I loved this story that appeared in The Guardian a few days ago.
A woman has brought back a book to a New Zealand library 67 years after it was due to be returned.
Myths and Legends of Maoriland by AW Reed was checked out by a girl in 1948 and not seen again. But on Thursday a woman returned the book to a startled librarian at Auckland library and asked how much her late fines would be for returning the book 24,605 days past its due date.
“She told me she had checked out the book as a child and been meaning to return it for years,” said librarian Zoe Cornelius.
Free books have been a hot topic on one of my authors groups this week, with good reason. Which other creative genre do you know where it is becoming ‘expected’ for you to give your work away for free, non gratis? None? That’s right none. Whilst the internet has brought us many great and wonderful things, free books, in my humble opinion are not one of them. Don’t get me wrong, competitions, advanced reader copies not a problem – that’s part of the marketing. What irks me, is the expectation that you should give your books away, for free. Imagine a silversmith working away on a beautiful pendant. Months spent even years, honing and perfecting their work. Would you expect him to give it to you for free? Personally I wouldn’t!
I write because I love it, it is my passion, my obsession. I place a value on what I do and I expect others to do the same. Giving away free books, permanently, says to me – I do not value you or your work. It is the principle that is conveyed when that transaction is made. Now the transaction may mean very little in financial terms, but what it says to me as a person is overwhelming. It says I respect & value what you do. You don’t walk into a store and expect the manager to say oh everything is free from now on, do you? So why do people expect it from authors?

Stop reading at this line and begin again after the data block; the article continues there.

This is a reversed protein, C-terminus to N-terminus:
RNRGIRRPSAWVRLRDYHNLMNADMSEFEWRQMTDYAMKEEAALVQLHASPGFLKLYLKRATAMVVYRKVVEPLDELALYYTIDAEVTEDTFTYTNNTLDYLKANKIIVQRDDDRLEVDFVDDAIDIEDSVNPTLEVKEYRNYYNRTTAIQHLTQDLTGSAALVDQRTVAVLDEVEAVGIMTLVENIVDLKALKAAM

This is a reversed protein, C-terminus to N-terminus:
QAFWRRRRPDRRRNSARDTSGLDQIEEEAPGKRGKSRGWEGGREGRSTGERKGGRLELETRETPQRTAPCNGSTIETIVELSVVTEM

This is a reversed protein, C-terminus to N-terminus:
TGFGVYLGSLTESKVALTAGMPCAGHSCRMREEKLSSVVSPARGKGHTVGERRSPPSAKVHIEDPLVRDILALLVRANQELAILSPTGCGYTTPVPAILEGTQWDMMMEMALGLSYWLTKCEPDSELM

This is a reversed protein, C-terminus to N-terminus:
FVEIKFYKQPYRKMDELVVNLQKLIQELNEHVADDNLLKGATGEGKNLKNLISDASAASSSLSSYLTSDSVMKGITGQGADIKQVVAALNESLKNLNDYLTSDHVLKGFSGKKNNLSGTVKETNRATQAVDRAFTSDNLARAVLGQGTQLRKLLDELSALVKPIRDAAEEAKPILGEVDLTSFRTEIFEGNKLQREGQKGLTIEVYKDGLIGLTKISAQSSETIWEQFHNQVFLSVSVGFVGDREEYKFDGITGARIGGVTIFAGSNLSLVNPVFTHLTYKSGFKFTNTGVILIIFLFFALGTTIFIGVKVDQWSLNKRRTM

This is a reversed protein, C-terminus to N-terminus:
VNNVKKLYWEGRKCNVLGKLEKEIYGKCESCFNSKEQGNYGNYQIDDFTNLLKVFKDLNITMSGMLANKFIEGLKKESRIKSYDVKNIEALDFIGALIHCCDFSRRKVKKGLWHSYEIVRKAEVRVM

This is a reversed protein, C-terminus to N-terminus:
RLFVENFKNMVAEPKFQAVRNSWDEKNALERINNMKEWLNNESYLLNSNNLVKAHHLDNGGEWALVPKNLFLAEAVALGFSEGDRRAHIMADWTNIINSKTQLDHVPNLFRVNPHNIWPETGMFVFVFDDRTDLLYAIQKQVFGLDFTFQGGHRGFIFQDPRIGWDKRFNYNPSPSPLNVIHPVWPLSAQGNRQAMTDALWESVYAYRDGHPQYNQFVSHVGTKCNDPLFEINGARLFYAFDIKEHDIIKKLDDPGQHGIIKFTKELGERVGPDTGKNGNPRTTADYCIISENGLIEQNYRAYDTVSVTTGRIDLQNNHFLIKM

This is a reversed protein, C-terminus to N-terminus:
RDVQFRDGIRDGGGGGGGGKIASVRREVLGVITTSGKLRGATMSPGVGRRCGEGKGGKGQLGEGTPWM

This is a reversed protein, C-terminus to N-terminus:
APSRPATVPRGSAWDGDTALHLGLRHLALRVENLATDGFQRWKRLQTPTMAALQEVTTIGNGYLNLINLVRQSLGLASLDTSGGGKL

Yes of course we all like free stuff I’m not talking about buy 1 get 1 free or sale prices, these are marketing tactics for short periods of time. I’m talking about authors giving away their books free, permanently. By having to pay even if it is only £1.00 you have committed, you have invested. Far too often I am hearing of people who just download free book upon free book, with no intention of actually reading them. I can’t blame them, they were free, so why not? These I am reliably informed are called ‘freebie hunters’. It could be shower gel or cotton wool, they don’t care as long as it’s free.Now where is the value in that? Excuse me while I readjust my soap box. Ah that’s better…
Whilst a few authors may see an initial rise in their sales, I am told by many publishers this is not sustained. So what has been achieved? Has the writer gained future readers – no, have they received more reviews – no, have they given away shed loads of books to people who don’t give a flying fig – doh yes, I think so. For me its not about stroking someones ego because they ‘just have to sell sell sell’. It’s about acknowledging writing is a creative process that is valued.
Some fellow authors and I are coming together to try and pull things back to centre. You may agree or disagree, that is up to you. All I ask is that you think about it seriously. These are of course, just my thoughts. Each one of us must decide for ourselves, what’s right for us.
If you are interested in the Valued Authors Coalition then you can find us here: